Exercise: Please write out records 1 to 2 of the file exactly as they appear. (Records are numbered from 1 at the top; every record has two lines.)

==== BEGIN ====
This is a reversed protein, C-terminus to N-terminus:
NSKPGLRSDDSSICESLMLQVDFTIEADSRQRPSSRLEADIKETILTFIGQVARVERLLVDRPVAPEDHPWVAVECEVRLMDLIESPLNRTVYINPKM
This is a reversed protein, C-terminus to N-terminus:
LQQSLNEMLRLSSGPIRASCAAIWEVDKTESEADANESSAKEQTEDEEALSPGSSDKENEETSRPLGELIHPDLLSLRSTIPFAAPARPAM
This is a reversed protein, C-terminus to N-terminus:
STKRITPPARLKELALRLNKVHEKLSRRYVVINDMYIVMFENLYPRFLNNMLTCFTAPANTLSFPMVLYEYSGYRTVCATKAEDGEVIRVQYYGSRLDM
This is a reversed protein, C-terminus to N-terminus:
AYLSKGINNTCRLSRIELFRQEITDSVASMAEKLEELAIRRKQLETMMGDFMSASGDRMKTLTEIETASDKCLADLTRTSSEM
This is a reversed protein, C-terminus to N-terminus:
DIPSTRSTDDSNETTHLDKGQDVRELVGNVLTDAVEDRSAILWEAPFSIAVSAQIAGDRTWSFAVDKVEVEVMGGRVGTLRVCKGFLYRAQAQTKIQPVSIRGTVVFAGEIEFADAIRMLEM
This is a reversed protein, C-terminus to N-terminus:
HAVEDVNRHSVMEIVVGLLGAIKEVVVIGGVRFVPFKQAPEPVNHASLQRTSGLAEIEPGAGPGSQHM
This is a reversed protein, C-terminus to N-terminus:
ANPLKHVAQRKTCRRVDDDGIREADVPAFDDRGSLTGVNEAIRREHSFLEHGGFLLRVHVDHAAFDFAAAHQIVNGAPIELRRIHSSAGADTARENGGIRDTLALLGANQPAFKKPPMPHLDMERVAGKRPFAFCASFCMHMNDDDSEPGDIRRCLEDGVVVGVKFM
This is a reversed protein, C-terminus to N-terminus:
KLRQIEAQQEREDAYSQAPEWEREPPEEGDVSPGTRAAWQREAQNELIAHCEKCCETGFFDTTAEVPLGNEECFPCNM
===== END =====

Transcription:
This is a reversed protein, C-terminus to N-terminus:
NSKPGLRSDDSSICESLMLQVDFTIEADSRQRPSSRLEADIKETILTFIGQVARVERLLVDRPVAPEDHPWVAVECEVRLMDLIESPLNRTVYINPKM
This is a reversed protein, C-terminus to N-terminus:
LQQSLNEMLRLSSGPIRASCAAIWEVDKTESEADANESSAKEQTEDEEALSPGSSDKENEETSRPLGELIHPDLLSLRSTIPFAAPARPAM